Of all the places I have visited, the food of Finland was the biggest surprise. I really had no idea what to expect and was a bit worried I would not like it. There are some amazing traditional dishes in Finland and others I could take or leave. But here are the most memorable.
Smoked arctic char
My first dinner in Helsinki at Savotta, it is a restaurant for tourists but there is a reason it is so popular. The food is really good and the servers are so much fun. The dishes on the menu are traditional and it is a good place to get your footing with food in Finland.
Surprisingly the first time someone offered me a shot of vodka was in Porvoo. Finland has an interesting take on shots, in Tampere I had a shot of vodka that was infused with Fishermans Friend. This may be my new shot when I am sick.
Most of the salmon is from neighboring Norway but you can find smoked salmon everywhere, including the market where it is prepared many different ways. My favourite was with Martin Tillman, Peter’s supplier outside Porvoo.
Lapland bread cheese
How many times have I said I don’t like dessert? I didn’t go to Lapland but I did the next best thing, I went to Saaga Restaurant in Helsinki that serves traditional food from Lapland. This fried cheese dessert was incredible.
I ate reindeer nearly every day in Finland, it tastes like really great venison and the interesting thing about reindeer is that none are truly wild, they are all owned by someone and yet they let them all wander wild in the North. It is fascinating and I am hoping to come back to Finland to learn a bit more about it. This dish was at Saaga as well where I had dried, cured and smoked reindeer.
Also known as black sausage or blood sausage, it is most famous in Tampere. I knew I would like this, I have eaten it a few times in other countries, including Argentina, but I like that in Finland they add something sweet to it, you need the lingonberries to balance it out.
One of the things I was most impressed with in Finland is that there is still a sense of seasonal food. Many dishes you can only get on specific days or seasons. Here at Restaurant Lasipalatsi I had a blini, which is typically from neighboring Russia. I was told this circular dish is served in the winter when the days are dark and they need a bit of sun to brighten their day.
Now that I have eaten this once I probably would not order it again as it is so heavy. After my Finnish sauna, I asked Anna to take me somewhere local in Kallio so we went to Cella. It is a salty minced meat dish and definitely needs a beer.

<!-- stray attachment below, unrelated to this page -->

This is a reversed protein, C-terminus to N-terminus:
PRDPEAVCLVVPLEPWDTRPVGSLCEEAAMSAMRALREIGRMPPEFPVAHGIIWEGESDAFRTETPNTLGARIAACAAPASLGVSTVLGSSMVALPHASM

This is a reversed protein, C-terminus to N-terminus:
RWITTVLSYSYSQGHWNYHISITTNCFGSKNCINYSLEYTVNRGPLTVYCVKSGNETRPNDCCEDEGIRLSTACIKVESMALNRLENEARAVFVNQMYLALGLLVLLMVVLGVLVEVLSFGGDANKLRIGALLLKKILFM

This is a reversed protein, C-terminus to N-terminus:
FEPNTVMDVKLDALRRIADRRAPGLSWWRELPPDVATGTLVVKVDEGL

I actually drank far more beer than vodka in Finland. I also went to a number if microbreweries: Suomenlinna at the Sea Fortress on Helsinki, Plevna in Tampere and Malmgard outside Porvoo. Visiting breweries has become one of my favourite things to do in cities even though I know zero about beer.
Although I am not crazy about sweets this was okay and I am happy I had it on the food tour as it is traditional and very popular.
Salty licorice, it is ammonium chloride flavored candy and you can find this flavour everywhere. On the way to go from sauna to frozen lake Ville picked some up. We put the licorice in the vodka bottle and shook it up. You can also buy it pre-mixed.
Oh how I love the bread in Finland. I heard it was different in Sweden which is a bit more sweet, here there is no sugar just delicious rye. I am definitely looking for more of this when I return to Toronto.
A berry very high in vitamin C, I saw this used in everything from cocktails, to vinegars and Peter uses it in his food at Bistro Sinne. A bit tart but definitely worth trying.
I love fish so it was great to have at breakfast but it is not for everyone. I heard the best way to have it is in the summer with new potatoes.
Also known as garlic, it is fantastic. Finns LOVE soup, they have entire restaurants dedicated to it. I had the garlic soup both at Nassineula and at the Helsinki Market. I must learn to make it at home.
Salmon soup with cream, I had this at Kaisa’s house in Porvoo. It was really nice to eat in someone’s home for a change. If you’re in Helsinki don’t forget to check out the market to eat with the locals.
Disclosure: I was a guest of the Finnish Tourist Board as part of a Navigate Media Group project. They did not request that I write a favourable review or eat enough reindeer for a year.